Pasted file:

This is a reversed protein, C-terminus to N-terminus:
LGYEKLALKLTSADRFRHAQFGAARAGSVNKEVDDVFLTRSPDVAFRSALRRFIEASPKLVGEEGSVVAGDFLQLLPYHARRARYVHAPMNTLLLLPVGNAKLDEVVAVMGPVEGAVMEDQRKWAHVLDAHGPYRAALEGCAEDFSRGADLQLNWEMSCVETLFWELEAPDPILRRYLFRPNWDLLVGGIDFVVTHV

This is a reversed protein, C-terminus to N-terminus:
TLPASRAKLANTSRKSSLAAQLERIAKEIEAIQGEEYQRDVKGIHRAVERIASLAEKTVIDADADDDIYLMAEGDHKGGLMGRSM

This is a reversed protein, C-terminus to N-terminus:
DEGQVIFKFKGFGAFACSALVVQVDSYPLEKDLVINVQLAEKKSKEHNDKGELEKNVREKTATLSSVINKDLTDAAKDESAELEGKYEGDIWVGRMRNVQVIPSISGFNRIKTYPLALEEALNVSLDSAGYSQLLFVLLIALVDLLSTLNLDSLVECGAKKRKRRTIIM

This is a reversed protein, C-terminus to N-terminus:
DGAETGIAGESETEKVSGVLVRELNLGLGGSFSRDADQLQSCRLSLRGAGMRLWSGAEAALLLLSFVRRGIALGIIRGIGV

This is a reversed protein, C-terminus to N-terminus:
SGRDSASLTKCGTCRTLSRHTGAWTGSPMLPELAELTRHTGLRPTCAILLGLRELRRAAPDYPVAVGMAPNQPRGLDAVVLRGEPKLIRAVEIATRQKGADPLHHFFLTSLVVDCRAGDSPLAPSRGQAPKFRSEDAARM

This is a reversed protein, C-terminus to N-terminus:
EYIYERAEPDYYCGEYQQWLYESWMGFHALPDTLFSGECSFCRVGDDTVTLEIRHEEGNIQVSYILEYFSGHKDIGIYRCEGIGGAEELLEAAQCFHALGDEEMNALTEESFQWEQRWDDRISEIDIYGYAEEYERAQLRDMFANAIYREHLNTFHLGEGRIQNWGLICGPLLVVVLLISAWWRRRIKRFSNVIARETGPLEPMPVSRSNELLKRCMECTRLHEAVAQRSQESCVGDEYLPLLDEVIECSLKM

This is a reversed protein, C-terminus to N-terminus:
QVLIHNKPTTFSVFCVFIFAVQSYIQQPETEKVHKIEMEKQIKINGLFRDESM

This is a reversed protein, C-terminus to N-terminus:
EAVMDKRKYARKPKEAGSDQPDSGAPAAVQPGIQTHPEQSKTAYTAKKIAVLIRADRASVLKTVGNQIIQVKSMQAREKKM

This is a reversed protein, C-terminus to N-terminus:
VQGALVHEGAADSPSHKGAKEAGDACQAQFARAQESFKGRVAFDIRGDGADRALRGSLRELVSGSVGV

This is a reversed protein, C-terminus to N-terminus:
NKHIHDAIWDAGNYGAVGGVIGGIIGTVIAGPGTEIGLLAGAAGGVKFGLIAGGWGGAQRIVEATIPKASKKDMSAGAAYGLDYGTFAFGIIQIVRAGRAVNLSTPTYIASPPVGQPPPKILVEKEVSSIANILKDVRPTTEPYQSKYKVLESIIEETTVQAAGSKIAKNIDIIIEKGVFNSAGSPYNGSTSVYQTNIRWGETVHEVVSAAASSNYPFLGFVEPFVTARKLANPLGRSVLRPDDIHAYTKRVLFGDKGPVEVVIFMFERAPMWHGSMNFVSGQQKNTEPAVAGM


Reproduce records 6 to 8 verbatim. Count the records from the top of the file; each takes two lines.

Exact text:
This is a reversed protein, C-terminus to N-terminus:
EYIYERAEPDYYCGEYQQWLYESWMGFHALPDTLFSGECSFCRVGDDTVTLEIRHEEGNIQVSYILEYFSGHKDIGIYRCEGIGGAEELLEAAQCFHALGDEEMNALTEESFQWEQRWDDRISEIDIYGYAEEYERAQLRDMFANAIYREHLNTFHLGEGRIQNWGLICGPLLVVVLLISAWWRRRIKRFSNVIARETGPLEPMPVSRSNELLKRCMECTRLHEAVAQRSQESCVGDEYLPLLDEVIECSLKM

This is a reversed protein, C-terminus to N-terminus:
QVLIHNKPTTFSVFCVFIFAVQSYIQQPETEKVHKIEMEKQIKINGLFRDESM

This is a reversed protein, C-terminus to N-terminus:
EAVMDKRKYARKPKEAGSDQPDSGAPAAVQPGIQTHPEQSKTAYTAKKIAVLIRADRASVLKTVGNQIIQVKSMQAREKKM